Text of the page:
Individuals representing employers for free (for example, don’t collect fees or other forms of compensation) aren’t subject to any restrictions under the IRPA. These individuals are usually family members, not-for-profit or religious organizations that assist employers who may not be able to complete the application process on their own.

If a paid representative isn’t authorized under the IRPA, ESDC/Service Canada will continue to process the application, but will communicate with the employer directly. However, a copy of a signed letter stating that the employer is no longer using the services of the original representative will be required before the employer can:

  • hire another paid authorized representative
  • work with an unpaid representative

ESDC/Service Canada:

  • reserves the right to contact employers directly when further information or documentation is required
  • won’t mediate a dispute between an employer and a third-party representative nor communicate complaints to a regulatory body on an employer’s behalf. Employers who wish to file a formal complaint against their representative should contact the appropriate regulatory body (for example, the provincial law society, the Chambre des notaires du Québec or the CICC). For additional information on how to file a complaint, visit IRCC’s page to file a complaint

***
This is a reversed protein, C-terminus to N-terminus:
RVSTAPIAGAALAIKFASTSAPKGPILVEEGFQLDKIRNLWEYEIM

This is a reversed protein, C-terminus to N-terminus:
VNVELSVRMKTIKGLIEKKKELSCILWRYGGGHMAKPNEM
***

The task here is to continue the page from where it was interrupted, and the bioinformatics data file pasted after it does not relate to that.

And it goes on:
A recruiter or anybody recruiting for the employer is someone who:

  • finds or attempts to find an individual for employment with the employer, or
  • assists another person in finding or attempting to find an individual for employment with the employer, or
  • refers a foreign national to another person who finds or attempts to find an individual for employment with the employer

Some provinces and territories have specific requirements for recruiters and recruitment activities. It is your responsibility to ensure you comply with those requirements. As an employer, you’re also responsible for the actions of anyone who recruits on your behalf.

New employers

Employers who haven’t employed a TFW in the past 6 years prior to submitting a LMIA application will be subject to a review.  The employer must demonstrate that they made reasonable efforts to provide a workplace that is free of abuse and that they weren’t an affiliate of an employer who is ineligible for the TFWP or in default of any amount payable in respect of an administrative monetary penalty.

A workplace that is free of abuse includes

  • (a) proactive efforts made to prevent workplace abuse
  • (b) reactive measures taken to stop abuse

An affiliate includes an employer that is controlled by another employer

  • (a) 2 employers that are under common control, or
  • (b) employers that aren’t operated at arm’s length